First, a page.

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HISTORY OF CHINESF MUSIC.              117
It was not as an amusement, but as a means of popularizing his thoughts on all sciences, that he regulated and arranged the system of music. His first song celebrated his triumph over ignorance and barbarism; soon after he composed the "Fisher's song " in which he relates how he had taught modes of fishing to the natives. He invented the kin, a stringed instrument in the style of the modern zither, but with cords of silk, and in it he symbolized all manner of things.
He rounded the upper part to represent Heaven; he flattened the lower part to resemble the earth; one part of the instrument was called " The abode of the dragon" (representing the breezes of Heaven); another part was entitled " The nest of the Foang-hoang" (to betoken the seasons of the year). By means of this instrument he could regulate his heart, and curb his passions.*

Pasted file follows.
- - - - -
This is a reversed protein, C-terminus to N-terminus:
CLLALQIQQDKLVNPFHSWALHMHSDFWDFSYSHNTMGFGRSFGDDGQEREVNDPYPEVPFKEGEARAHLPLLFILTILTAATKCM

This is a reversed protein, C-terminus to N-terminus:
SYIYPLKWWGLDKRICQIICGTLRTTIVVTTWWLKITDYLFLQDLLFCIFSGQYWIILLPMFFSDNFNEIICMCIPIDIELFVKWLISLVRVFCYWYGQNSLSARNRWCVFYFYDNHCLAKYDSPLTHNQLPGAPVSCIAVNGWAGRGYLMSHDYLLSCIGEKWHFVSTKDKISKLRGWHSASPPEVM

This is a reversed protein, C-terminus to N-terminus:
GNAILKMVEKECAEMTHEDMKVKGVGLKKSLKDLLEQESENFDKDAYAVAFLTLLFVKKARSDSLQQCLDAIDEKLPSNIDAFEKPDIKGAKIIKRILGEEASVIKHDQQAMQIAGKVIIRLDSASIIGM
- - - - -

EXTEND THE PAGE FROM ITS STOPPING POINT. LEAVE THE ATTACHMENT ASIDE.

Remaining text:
" Those who would play the Kin," says the Chinese commentator, " and draw sounds from it which can charm, must have a grave countenance and well regulated interior, they should pick it lightly, and give a tone neither too high, nor
Many Chinese writers attribute some of the inventions which are credited to Fo-hi, to his wife Niu-va, a supernatural personage who was regard­ed as a holy and miraculous virgin in the Chinese annals. J The truth about Fo-hi seems to be that
* Amiot De la Mas. des Chinois, p. 64. t Amiot, p. 67.
tit is singular that a similar personage exists in the Hindoo enythoJogj.

E-Book - An Annotated Compendium of Old Time American Songs by James Alverson III